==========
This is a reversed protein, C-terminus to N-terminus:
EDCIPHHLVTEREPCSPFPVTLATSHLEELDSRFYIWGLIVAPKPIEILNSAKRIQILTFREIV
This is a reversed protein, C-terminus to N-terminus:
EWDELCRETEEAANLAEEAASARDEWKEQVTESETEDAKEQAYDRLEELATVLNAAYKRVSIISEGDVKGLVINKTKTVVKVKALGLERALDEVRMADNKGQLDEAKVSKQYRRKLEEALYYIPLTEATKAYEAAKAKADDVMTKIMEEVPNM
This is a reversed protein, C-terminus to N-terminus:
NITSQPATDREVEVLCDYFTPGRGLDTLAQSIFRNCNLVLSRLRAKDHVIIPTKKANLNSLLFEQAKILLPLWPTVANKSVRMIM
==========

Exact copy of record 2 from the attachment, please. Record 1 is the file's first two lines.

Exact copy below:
This is a reversed protein, C-terminus to N-terminus:
EWDELCRETEEAANLAEEAASARDEWKEQVTESETEDAKEQAYDRLEELATVLNAAYKRVSIISEGDVKGLVINKTKTVVKVKALGLERALDEVRMADNKGQLDEAKVSKQYRRKLEEALYYIPLTEATKAYEAAKAKADDVMTKIMEEVPNM